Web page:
The press invite to the June 18 T-Mobile Un-carrier 5.0 event T-Mobile

T-Mobile US Inc. (NYSE:TMUS) will announce the details of its Un-carrier 5.0 initiative at its much-anticipated event in Los Angeles on Wednesday, and there have been a few hints as to what the Magenta Network may unveil.

“We don’t play it safe and sound,” reads the press invite for the Un-carrier 5.0 launch event, where music artists Macklemore and Ryan Lewis are set to perform. While T-Mobile has given scant other clues on what to expect from the event, reports indicate that the carrier may introduce a new billing structure as well as phone unlocking to its network.

New Billing on T-Mobile

According to the unofficial insider blog TmoNews, one change that may be announced at the Un-carrier 5.0 event is an overhaul to the billing protocol, intended to map out the network’s charges in a way that's easier for customers to understand.

Primarily, T-Mobile may rid its billing system of separate taxes and other extraneous charges, meaning that if a user signs up for a $50-per-month plan, they will pay $50. All charges will be included in the advertised price. The mobile network Metro PCS, a subsidiary of T-Mobile, already uses this billing model.

T-Mobile may also get rid of its prorated charge structure with Un-carrier 5.0. Currently, when a customer signs up for T-Mobile, his or her first bill includes charges accrued between the dates of activation and billing date, in addition to the first month’s bill, so his or her first bill tends to be higher than each subsequent one. Without prorated charges, a customer’s first monthly bill will account for only the first month of service, regardless of when in the month they sign up with T-Mobile.

Lastly, the carrier may also modify the payment structure for its Equipment Installment Plans (EIP) so that charges for a device are included from the first bill. As opposed to the subsidized prices most other carriers offer for their devices, T-Mobile allows customers to pay off the full cost of a device in 24 monthly payments. However, the carrier often doesn't begin collecting EIP until several months after a plan has started. Customers may not be charged for their devices until three months after their plan has begun. With EIPs included from the first bill, customers will be more aware of their overall charges from T-Mobile.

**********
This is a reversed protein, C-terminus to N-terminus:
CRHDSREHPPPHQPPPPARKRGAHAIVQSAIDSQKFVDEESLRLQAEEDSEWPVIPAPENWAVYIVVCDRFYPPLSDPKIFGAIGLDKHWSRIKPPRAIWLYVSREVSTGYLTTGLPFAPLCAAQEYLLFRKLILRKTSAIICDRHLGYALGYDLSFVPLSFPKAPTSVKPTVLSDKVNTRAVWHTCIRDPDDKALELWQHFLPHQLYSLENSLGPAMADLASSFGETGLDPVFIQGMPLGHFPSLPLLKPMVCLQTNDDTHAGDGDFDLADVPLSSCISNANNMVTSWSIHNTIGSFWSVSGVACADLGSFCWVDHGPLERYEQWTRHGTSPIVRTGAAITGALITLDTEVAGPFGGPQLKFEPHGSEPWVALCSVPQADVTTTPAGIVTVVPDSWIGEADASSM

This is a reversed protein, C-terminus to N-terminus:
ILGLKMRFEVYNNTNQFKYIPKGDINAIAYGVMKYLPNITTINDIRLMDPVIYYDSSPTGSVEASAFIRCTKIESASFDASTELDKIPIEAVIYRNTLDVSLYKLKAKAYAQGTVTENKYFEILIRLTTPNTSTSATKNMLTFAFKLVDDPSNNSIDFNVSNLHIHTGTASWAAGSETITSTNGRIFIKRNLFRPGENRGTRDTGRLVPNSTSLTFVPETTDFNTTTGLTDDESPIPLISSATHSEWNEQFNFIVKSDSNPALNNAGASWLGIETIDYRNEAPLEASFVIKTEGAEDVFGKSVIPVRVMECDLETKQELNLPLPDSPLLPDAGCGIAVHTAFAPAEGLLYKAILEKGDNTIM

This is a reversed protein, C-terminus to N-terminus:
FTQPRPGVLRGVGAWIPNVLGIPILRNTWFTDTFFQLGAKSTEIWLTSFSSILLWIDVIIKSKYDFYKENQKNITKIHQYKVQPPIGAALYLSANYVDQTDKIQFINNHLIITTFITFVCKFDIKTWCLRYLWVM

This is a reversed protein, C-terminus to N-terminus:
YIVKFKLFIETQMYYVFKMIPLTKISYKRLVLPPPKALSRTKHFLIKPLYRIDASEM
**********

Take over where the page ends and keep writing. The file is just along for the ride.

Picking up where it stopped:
Phone Unlocking on T-Mobile

Reports indicate that T-Mobile may announce plans to allow phone unlocking for its devices at the Un-carrier 5.0 event. If true, this would let users power T-Mobile devices on other mobile networks with the use of a SIM card.

The recently leaked Samsung Galaxy Avant smartphone for T-Mobile reportedly features preloaded software, which unlocks the device for use on other mobile networks. According to sources for TmoNews, they were able to unlock a Galaxy Avant test model using the software and get the device working with a SIM card from Verizon. They claim that upon contacting T-Mobile to confirm that the device was unlocked, the testers were told, “According to our local business support, gen care solution centers no longer own the device unlocking process as part of their scope of support.”

While unconfirmed, this could be an indication that T-Mobile may have plans to change its protocol for unlocking devices, which may have devices include pre-installed unlocking software.

However, a person claiming to be a T-Mobile employee told TmoNews that its procedure for unlocking devices hasn't changed.

“In order to unlock any T-Mobile device, please contact care or tech support. No changes have been made to the scope of support. Thank you,” the supposed employee said.

T-Mobile The Trendsetter

For the past year, T-Mobile has been rolling out its “Un-carrier” initiative to set itself apart from traditional mobile carriers in the U.S. Starting with the introduction of its Simple Choice Plan in March 2013, T-Mobile has made several changes to its business structure, which has not only made the carrier a more attractive choice for consumers but also drummed up a considerable amount of competition, with rival carriers adopting similar strategies.

Though it's clear that carriers are taking notes from T-Mobile’s moves with its Un-carrier initiative, there's a fundamental trend that drives T-Mobile. The most popular smartphones are usually offered by all of the major mobile networks, which leaves carriers having to devise other strategies to gain and maintain customers.

“It comes down to developing ways to grab as much land as possible. Make sure you [as a carrier] have the devices consumers want, but ultimately the devices aren't driving business anymore. It's the services,” Technology Business Research analyst Jack Narcotta told eWeek in January.

T-Mobile’s strategy has been the catalyst for changes that have been a long time coming.

Follow me on Twitter.